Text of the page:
A new congressional report reveals that U.S. airports are still vulnerable to terrorist attacks.
Although billions of dollars have been spent on increased security since 9/11, Rep. Jason Chaffetz, R-Utah, noted there've been 25,000 security breaches since 2001.
Of that number, more than 14,000 people were able to access sensitive areas of the airport. And about 6,000 passengers and carry-on luggage were able to make it past a check-point without proper screening.
And "these are just the ones we know about," said Chaffetz, who is overseeing a congressional hearing on the matter. "I think it's a stunningly high number."
"Security breaches in the thousands, all these many years after 9/11, should concern the American people," said Clark Kent Ervin, director of the Homeland Security Program at the Aspen Institute.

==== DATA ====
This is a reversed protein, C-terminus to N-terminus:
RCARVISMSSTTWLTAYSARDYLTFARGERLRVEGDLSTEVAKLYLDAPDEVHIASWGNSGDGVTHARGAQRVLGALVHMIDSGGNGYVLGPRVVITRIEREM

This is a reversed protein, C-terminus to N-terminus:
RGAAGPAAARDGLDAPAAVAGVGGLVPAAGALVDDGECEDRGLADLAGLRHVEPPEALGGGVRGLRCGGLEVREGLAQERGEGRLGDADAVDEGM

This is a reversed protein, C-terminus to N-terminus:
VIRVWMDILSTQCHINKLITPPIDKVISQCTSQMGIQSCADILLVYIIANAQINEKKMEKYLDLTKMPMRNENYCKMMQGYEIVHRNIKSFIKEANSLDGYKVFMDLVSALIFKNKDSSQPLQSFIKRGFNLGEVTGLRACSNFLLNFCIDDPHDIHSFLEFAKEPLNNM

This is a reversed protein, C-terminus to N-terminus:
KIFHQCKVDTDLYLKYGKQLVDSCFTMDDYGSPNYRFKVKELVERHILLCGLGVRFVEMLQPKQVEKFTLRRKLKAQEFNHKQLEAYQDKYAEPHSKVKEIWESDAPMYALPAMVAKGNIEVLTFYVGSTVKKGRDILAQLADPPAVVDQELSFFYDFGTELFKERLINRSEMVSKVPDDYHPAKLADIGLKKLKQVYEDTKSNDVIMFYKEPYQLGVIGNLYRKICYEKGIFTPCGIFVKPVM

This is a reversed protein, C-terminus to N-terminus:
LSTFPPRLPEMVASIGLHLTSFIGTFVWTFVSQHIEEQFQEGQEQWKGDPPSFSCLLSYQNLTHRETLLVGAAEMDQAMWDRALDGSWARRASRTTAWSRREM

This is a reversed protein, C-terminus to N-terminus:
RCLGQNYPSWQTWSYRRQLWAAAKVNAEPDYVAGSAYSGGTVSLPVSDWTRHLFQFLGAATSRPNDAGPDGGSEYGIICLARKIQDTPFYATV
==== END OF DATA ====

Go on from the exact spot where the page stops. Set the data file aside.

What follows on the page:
The Transportation Security Administration insists the data is misleading, noting the thousands of breaches reported still represent only a fraction of 1 percent of the travelers that have been screened.
"Certainly it's a small percentage given the large number of people screened," Ervin conceded.
"On the other hand, we know from hard experience - 9/11 - that one security breach can be catastrophically fatal," he added.
Only last week, a cleaning crew on a Jet Blue plane found a stun gun that had made it past security.
And in June, a Nigerian man made it across the country using a stolen ID and an old boarding pass.
"We can have the best technology. You can have the best processes and plans, but again, it comes down to the human factor and human error," said Joseph Morris, former TSA security director at John F. Kennedy Airport.
Congress is holding hearings Wednesday to investigate why airports remain vulnerable to terror attacks.